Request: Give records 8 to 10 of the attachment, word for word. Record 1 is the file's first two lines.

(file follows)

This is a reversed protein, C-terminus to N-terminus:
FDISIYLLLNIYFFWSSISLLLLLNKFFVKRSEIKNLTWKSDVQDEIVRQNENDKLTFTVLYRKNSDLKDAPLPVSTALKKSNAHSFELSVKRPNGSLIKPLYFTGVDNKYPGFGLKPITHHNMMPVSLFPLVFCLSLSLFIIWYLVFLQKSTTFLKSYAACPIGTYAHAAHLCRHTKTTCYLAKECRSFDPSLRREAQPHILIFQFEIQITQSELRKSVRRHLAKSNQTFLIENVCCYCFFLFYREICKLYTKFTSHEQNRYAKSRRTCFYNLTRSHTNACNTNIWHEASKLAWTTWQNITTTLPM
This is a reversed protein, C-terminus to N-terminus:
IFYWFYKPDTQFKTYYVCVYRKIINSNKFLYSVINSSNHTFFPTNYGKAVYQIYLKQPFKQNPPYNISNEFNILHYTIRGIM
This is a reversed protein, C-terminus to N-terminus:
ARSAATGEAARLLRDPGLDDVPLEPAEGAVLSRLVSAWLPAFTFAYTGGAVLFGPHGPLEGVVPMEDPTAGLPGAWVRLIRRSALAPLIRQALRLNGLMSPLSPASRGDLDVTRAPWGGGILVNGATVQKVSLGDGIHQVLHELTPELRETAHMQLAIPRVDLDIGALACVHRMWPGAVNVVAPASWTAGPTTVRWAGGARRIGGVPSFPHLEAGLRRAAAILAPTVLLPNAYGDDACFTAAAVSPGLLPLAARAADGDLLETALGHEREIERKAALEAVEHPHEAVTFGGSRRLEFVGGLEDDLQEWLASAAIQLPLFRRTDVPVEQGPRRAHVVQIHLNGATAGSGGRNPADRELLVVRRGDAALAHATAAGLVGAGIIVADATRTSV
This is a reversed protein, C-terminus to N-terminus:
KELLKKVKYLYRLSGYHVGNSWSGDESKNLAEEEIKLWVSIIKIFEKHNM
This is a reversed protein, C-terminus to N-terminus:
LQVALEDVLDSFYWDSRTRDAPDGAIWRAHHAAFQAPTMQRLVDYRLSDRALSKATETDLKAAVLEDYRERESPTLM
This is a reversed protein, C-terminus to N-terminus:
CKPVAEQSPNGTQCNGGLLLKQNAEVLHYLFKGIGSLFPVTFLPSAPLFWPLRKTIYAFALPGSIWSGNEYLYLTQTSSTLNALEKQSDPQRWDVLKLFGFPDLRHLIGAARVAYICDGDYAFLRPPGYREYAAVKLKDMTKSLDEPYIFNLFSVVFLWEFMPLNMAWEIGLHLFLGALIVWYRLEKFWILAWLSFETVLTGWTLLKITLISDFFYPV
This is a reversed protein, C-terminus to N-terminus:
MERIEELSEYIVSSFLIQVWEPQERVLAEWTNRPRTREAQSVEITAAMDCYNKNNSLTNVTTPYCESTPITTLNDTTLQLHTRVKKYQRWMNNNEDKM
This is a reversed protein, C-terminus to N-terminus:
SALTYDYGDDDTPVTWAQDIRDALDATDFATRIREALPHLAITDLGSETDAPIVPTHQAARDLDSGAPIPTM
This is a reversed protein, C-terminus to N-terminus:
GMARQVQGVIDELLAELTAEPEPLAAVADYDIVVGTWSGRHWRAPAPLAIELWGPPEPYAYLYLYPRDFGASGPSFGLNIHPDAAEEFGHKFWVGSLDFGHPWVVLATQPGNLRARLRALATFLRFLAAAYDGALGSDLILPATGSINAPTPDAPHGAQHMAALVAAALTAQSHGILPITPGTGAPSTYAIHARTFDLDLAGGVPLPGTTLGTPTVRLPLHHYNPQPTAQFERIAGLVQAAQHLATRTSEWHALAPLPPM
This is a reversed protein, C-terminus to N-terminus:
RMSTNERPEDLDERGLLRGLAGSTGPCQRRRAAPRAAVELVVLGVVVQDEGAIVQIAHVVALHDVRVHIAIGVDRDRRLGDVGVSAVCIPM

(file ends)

This is a reversed protein, C-terminus to N-terminus:
SALTYDYGDDDTPVTWAQDIRDALDATDFATRIREALPHLAITDLGSETDAPIVPTHQAARDLDSGAPIPTM
This is a reversed protein, C-terminus to N-terminus:
GMARQVQGVIDELLAELTAEPEPLAAVADYDIVVGTWSGRHWRAPAPLAIELWGPPEPYAYLYLYPRDFGASGPSFGLNIHPDAAEEFGHKFWVGSLDFGHPWVVLATQPGNLRARLRALATFLRFLAAAYDGALGSDLILPATGSINAPTPDAPHGAQHMAALVAAALTAQSHGILPITPGTGAPSTYAIHARTFDLDLAGGVPLPGTTLGTPTVRLPLHHYNPQPTAQFERIAGLVQAAQHLATRTSEWHALAPLPPM
This is a reversed protein, C-terminus to N-terminus:
RMSTNERPEDLDERGLLRGLAGSTGPCQRRRAAPRAAVELVVLGVVVQDEGAIVQIAHVVALHDVRVHIAIGVDRDRRLGDVGVSAVCIPM